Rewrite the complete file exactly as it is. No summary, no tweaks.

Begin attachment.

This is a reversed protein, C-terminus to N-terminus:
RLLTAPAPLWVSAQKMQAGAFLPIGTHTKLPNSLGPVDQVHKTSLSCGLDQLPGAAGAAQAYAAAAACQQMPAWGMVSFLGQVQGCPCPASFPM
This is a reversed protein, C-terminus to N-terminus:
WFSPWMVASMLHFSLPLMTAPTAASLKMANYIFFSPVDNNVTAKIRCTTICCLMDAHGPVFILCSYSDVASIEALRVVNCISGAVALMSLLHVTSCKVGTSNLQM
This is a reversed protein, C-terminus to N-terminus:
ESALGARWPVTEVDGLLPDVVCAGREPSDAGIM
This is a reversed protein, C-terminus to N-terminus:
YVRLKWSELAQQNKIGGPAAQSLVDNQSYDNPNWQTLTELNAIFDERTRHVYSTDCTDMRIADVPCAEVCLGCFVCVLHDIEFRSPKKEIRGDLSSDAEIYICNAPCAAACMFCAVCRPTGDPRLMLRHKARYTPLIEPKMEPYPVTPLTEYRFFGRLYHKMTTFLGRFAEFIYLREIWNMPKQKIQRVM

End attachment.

This is a reversed protein, C-terminus to N-terminus:
RLLTAPAPLWVSAQKMQAGAFLPIGTHTKLPNSLGPVDQVHKTSLSCGLDQLPGAAGAAQAYAAAAACQQMPAWGMVSFLGQVQGCPCPASFPM
This is a reversed protein, C-terminus to N-terminus:
WFSPWMVASMLHFSLPLMTAPTAASLKMANYIFFSPVDNNVTAKIRCTTICCLMDAHGPVFILCSYSDVASIEALRVVNCISGAVALMSLLHVTSCKVGTSNLQM
This is a reversed protein, C-terminus to N-terminus:
ESALGARWPVTEVDGLLPDVVCAGREPSDAGIM
This is a reversed protein, C-terminus to N-terminus:
YVRLKWSELAQQNKIGGPAAQSLVDNQSYDNPNWQTLTELNAIFDERTRHVYSTDCTDMRIADVPCAEVCLGCFVCVLHDIEFRSPKKEIRGDLSSDAEIYICNAPCAAACMFCAVCRPTGDPRLMLRHKARYTPLIEPKMEPYPVTPLTEYRFFGRLYHKMTTFLGRFAEFIYLREIWNMPKQKIQRVM